Have you ever asked a published author for advice on writing? Whether you have in the past or are going to in the future, I guarantee that I can tell you the advice that they have given or will give you. Don’t believe me?
They will tell (or have told) you to: read.
Boom. There it is.
No, it’s not magic by which I knew that. I knew that because that is the advice I have received from authors time and time again. Sure, they may give you other tips, but their main one will be to read (and then read some more). Authors are crazy about telling you to read. After several times of hearing this advice, I was going, “Okay, alright, I should read. I do read. I read a lot, actually. Got anything else?” I actually started getting annoyed, because I found the advice repetitive and useless.
I was wrong.
Sure, it took me a while to figure it out, but I’ve come to the realization that the “read” advice authors give is actually really valuable, important advice. And they hammer it in, even though it seems obvious, because they know that it’s the most important tip they can give you.
Reading and writing go hand in hand; there’s no denying that. Reading stories is ultimately what propels you to write stories. It’s like the Circle of Life or something. But for a moment, we can forget that. Why authors tell you to read is because reading makes you a better writer.
“Reading makes me a better writer?” You ask. “Wouldn’t – I don’t know, writing – make me a better writer?”
Well, yes. But reading books helps a lot. I’ll quickly break down three reasons why.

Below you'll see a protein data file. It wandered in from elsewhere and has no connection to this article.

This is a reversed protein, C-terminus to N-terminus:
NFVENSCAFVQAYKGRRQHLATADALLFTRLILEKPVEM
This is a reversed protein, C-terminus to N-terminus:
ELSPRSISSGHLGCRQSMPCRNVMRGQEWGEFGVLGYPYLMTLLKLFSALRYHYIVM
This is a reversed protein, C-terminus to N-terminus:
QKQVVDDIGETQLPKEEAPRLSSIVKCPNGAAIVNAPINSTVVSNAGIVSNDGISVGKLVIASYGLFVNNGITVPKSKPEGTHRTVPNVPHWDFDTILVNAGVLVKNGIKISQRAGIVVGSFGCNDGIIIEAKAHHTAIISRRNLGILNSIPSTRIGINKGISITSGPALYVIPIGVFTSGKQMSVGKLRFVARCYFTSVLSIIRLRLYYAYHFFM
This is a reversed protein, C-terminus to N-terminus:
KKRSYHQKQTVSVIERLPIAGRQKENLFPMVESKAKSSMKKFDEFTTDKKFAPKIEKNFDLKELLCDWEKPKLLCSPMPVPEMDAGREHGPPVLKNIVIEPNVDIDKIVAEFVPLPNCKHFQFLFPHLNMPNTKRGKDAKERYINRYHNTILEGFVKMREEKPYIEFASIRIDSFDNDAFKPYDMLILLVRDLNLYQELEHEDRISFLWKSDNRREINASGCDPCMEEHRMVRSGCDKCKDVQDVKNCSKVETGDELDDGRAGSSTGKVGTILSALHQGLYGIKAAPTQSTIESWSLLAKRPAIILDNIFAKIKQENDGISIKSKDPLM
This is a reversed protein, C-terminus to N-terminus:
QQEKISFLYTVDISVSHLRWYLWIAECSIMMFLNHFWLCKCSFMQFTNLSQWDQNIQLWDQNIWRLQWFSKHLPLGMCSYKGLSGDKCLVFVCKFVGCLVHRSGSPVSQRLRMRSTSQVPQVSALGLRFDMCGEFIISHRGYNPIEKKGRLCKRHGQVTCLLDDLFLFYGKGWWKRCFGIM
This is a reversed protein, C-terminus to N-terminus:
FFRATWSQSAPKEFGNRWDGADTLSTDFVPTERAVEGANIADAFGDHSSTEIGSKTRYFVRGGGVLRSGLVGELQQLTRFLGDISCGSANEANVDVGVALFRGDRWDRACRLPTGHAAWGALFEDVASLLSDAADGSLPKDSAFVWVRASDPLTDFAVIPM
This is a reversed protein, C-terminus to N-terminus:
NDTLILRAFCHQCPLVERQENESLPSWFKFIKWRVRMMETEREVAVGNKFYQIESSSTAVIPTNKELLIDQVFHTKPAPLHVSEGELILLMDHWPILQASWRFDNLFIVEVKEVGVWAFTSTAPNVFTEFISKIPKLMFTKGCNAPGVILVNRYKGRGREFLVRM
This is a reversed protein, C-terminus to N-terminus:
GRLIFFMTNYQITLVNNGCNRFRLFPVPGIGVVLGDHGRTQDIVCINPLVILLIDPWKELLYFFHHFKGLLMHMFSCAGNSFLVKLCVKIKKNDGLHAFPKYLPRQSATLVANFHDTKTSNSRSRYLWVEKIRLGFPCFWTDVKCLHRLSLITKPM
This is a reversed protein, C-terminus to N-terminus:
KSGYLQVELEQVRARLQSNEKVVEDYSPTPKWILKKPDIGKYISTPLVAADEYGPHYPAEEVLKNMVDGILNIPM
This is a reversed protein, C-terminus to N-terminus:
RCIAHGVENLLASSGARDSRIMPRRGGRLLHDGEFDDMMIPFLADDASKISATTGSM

1. Reading helps you to find your writing style.
Each author inherently has their own writing style that is unique to them. You have it, too, but sometimes it’s hard to find exactly what yours is. Reading helps you. As you read the styles of different authors and decide on those that you like and don’t like, your preferences bleed over into your own writing. Now, to clarify, this is not trying to copy another author’s style – that will just turn out sad and pitiful. You can’t be another writer, so don’t try to imitate their style. However, taking tips from it is perfectly fine. For example, if you like the laid-back approach the author takes to addressing their reader through their characters, experiment with making yours a little less formal and a bit more approachable. All your preferences through reading different author’s writing styles will blend together to make a unique concoction for your own writing.
2. Your likes and dislikes in books will give you experience for your stories.
This may be the most prevalent thing I’ve found about reading that influences my writing. Simply what I like and don’t like about a book shapes how I write. So you like/dislike a character. Why? What makes you root for them or wish for their untimely demise? Maybe their compassion draws you to them, and you want a character that is that likable. Or perhaps you hate their whininess, and so you don’t want to push your readers away by making a character with that characteristic. As you read, you pick out different details that you think work and don’t work. Obviously, if you think something is amazing, you’ll want something that amazing in your own story, and you’ll take notes on it. If you find a book absolutely horrendous, you’ll want to determine what was so bad about it so that you don’t make that mistake in your writing.
3. Reading can inspire you in many different ways.
There are a thousand (that’s probably an exaggeration) different ways that other people’s writing can inspire your own. Maybe the concept or plot of a story ignites a plot bunny in your mind. Also, reading a successfully published book can refuel your desire to share your story with the world as well. It reminds you why you started writing in the first place. Also, reading the really horrible books gives you hopes that if a book like that can be published, yours surely can. 😉
On Monday, I’ll touch more on the books (and other forms of media) that have influenced my storytelling, and in what ways.
So, I have to join the ranks of my favorite authors in telling you: read, read, READ!
It’s your turn! Is there anything I missed on how reading enhances your writing? Have you been heavily influenced by reading? If so, how?